In-conversation Series: Ivan Clarke and Petra Schmidt
- Online event
- Wednesday, 14 July 2021
- Live in-conversation event, starting at 6pm. Part of our Fabrication Research Season, looking at Public Commissions and Collaborations.
Ivan Clarke (Director, millimetre) and Petra Schmidt (Production Manager, Commissions, Tate Modern) will discuss their work on Kara Walker’s Fons Americanus, the 2019 Hyundai Turbine Hall Commission at Tate Modern, highlighting practices of sustainability in fabrication.
Tickets for this event are free, but booking is required. The in-conversation will take place on Zoom, starting at 6pm on Wednesday 14 July.
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About the speakers
Ivan Clarke has a mixed background, initially studying for an Ecology degree and then an Environmental Philosophy Masters. Subsequently he ran a recycling charity before moving towards his more vocational career for which he studied furniture crafts, welding and CAD and went on to establish his own sculptural lighting business. From there Ivan spent time at Brighton & Hove City Council working in regeneration, community and environmental arts programmes prior to moving to millimetre, where he has been a director for the past thirteen years. Ivan has a keen interest in sustainability in the context of art and architecture. Whilst acknowledging the ‘art for art’s sake’ sentiment, he finds the tension between the creation of objects and the associated environmental cost fascinating, challenging and distressing. He is no stranger to cognitive dissonance.
Petra Schmidt is a London based Creative Producer and currently the Production Manager for commissions at Tate Modern. She primarily oversees the delivery of large artworks created for Tate Modern’s Turbine Hall, including those by Kara Walker in 2019 and Anicka Yi, due to open in 2021. Before that, she worked on public art installations for the London Design Festival and in various operational roles at the Crafts Council, British Council, and at the Design Museum. With the help of an extensive network of skilled collaborators, professional competence, and passion, she makes the things happen that often at first seem impossible. Having worked in the Arts and Events for years, she has witnessed the often wasteful nature of these practices and believes it is our shared responsibility to drive positive change for people and planet through the use of ethical, sustainable, and advanced means of production.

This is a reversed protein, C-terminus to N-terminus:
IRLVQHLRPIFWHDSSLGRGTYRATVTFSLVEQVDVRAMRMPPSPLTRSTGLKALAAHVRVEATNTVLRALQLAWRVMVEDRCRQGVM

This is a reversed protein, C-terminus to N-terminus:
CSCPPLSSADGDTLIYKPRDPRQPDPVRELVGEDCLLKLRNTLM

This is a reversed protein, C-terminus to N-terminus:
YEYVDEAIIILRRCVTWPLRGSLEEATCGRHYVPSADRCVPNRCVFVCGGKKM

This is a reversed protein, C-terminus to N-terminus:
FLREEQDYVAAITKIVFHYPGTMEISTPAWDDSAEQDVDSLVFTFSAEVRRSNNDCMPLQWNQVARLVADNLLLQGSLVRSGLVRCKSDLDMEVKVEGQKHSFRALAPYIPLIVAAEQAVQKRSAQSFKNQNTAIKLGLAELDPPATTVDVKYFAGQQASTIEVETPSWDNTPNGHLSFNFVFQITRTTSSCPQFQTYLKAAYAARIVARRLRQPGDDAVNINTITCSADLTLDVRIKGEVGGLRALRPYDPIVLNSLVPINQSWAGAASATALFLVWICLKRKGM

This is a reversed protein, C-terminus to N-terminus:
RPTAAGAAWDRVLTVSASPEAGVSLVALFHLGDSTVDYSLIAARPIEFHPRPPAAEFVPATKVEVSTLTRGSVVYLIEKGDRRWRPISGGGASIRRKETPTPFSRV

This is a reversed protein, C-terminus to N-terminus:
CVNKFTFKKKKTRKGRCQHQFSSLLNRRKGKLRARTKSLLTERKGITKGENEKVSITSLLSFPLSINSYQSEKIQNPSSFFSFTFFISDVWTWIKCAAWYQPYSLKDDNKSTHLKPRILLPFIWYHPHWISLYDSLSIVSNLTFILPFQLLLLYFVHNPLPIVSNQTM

Fabrication Research Season
The practicalities of how an artist approaches making a sculpture have often been shrouded in mystery. The relationship between artists and skilled fabricators is rarely acknowledged. Exploring the blurred lines between art, craft and industry, this Research Season will make visible the ways in which sculptors in both historical and contemporary contexts have realised their vision through processes of collaboration and exchange, and will examine ways in which making sculpture has changed, particularly in light of the recent coronavirus pandemic.
This Research Season is organised in collaboration with Pangaea Sculptors’ Centre and the Universities of Leeds, York and Sheffield.
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